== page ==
Check out our hands-on with the Surface Hub for more of our thoughts. Sure, this is a productivity machine through and through, but we still want one for our living rooms. Make it happen, Microsoft.

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FAIL: Where are all the Android/iOS/Win32 apps again?

In 2015, Microsoft's Build developer conference was filled with promise: Microsoft announced "bridges" that would help port Android and iOS software to the Microsoft UWP platform. In 2016, Project Centennial, a similar bridge between Win32 apps and Windows, was announced.

But then, in November, 2015, Microsoft killed Project Astoria, its Android-to-Windows bridge. Islandwood, the iOS bridge, is at version 0.2. Centennial finally began pushing Win32 apps to the store in September, but with little more than Evernote.

Microsoft's answer now seems to be Xamarin, a company Microsoft bought that promises all of the capabilities of Astoria, Islandwood, Centennial, and more in one tool.  The name on the door doesn't matter, though. The question remains: Where are all the apps?

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WIN: Microsoft Xbox Play Anywhere

As a cheapskate gamer, I'm happy picking up two- or three-year-old AAA games and playing them on my Xbox One. But PC gamers with $4,000 tricked-out rigs tend to look down on we downmarket console gamers.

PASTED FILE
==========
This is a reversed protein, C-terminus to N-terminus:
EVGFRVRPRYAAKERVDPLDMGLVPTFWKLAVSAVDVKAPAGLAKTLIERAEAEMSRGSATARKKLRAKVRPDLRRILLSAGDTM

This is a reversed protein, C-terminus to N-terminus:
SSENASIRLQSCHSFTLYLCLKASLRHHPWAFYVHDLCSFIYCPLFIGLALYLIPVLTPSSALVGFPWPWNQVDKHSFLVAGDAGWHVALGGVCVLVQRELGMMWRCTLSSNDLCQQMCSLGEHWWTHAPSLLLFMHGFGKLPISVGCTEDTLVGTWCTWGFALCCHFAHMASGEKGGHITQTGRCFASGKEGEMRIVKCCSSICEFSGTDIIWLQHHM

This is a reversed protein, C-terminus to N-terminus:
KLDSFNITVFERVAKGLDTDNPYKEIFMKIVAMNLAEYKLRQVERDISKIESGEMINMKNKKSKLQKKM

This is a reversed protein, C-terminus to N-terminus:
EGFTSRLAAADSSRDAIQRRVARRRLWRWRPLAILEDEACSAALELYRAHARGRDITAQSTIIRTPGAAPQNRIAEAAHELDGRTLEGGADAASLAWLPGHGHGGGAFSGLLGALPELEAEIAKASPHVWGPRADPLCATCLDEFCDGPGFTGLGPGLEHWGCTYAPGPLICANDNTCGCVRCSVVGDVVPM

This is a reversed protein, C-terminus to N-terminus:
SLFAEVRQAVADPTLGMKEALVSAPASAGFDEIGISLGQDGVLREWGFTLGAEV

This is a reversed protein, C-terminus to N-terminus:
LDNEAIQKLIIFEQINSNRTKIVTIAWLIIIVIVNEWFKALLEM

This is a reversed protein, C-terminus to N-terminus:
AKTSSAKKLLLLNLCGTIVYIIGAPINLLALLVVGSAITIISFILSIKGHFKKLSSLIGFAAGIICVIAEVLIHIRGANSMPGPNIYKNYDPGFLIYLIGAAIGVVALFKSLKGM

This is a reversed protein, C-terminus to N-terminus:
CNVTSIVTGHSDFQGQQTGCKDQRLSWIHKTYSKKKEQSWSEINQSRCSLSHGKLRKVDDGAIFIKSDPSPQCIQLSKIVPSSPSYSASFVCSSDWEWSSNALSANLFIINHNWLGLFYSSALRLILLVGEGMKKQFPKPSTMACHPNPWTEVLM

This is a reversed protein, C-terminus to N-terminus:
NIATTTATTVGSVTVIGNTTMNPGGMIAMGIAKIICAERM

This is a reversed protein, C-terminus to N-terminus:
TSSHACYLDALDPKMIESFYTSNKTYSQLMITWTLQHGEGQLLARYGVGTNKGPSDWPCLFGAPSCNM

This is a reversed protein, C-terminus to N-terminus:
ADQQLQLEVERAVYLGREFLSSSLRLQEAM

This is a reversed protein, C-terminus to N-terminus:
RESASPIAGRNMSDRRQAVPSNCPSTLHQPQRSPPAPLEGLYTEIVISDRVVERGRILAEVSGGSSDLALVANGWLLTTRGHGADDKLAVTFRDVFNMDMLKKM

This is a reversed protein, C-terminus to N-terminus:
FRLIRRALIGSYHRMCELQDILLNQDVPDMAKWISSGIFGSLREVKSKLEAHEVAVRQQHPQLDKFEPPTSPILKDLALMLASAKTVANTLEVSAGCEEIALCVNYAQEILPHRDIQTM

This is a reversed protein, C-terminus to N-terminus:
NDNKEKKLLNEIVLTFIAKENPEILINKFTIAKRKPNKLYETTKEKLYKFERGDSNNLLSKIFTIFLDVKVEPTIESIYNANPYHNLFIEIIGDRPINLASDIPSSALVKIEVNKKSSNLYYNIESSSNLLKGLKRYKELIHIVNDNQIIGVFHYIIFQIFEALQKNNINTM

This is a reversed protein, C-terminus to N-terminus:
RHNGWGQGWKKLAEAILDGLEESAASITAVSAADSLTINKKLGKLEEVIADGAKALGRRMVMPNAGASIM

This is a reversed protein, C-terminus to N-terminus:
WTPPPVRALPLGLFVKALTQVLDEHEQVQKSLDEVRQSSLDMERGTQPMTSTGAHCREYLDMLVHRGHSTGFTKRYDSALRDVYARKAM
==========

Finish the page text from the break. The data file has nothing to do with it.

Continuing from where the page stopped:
In 2016, Microsoft's Xbox Play Anywhere satisfied both camps. Buy one of its franchose games from the Microsoft Store (such as Forza Horizon 3, seen here) and Microsoft bundles copies both for the Xbox and the PC, allowing you to pick up where you left off on either platform. 

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FAIL: Microsoft's slow slide in browser share

Remember how terrified the market was of Internet Explorer’s integration into Windows? Those days seem so long ago, as Microsoft’s browser market share continues to slide. 

In May, NetApplications said Google’s Chrome market share had passed that of Internet Explorer. That same month saw Firefox’s total share climb above that of Edge and Internet Explorer, worldwide, according to StatCounter. In any event, there’s been a clear downward trend as users (finally) shift away from Internet Explorer at Microsoft's behest—and use Edge to download Chrome or another browser. 

We think Edge was one of the most improved features  of the Anniversary Update—but not enough users agree. Microsoft had its shot to establish Edge, and it missed.

Head to head with the Xbox One and Xbox One S
WIN: Microsoft's Xbox One S and Project Scorpio

Scorpio, due by holiday 2017, promises six teraflops of computing power—more than double that of the existing Xbox One. And though we’re a little skeptical of Microsoft’s claims of 4K gaming, we’re at least hoping for games that scale up to 4K resolution. Fasten your seat belts: 2017’s going to be a bumpy ride in the gaming space!

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Credit: Microsoft
FAIL: Microsoft Band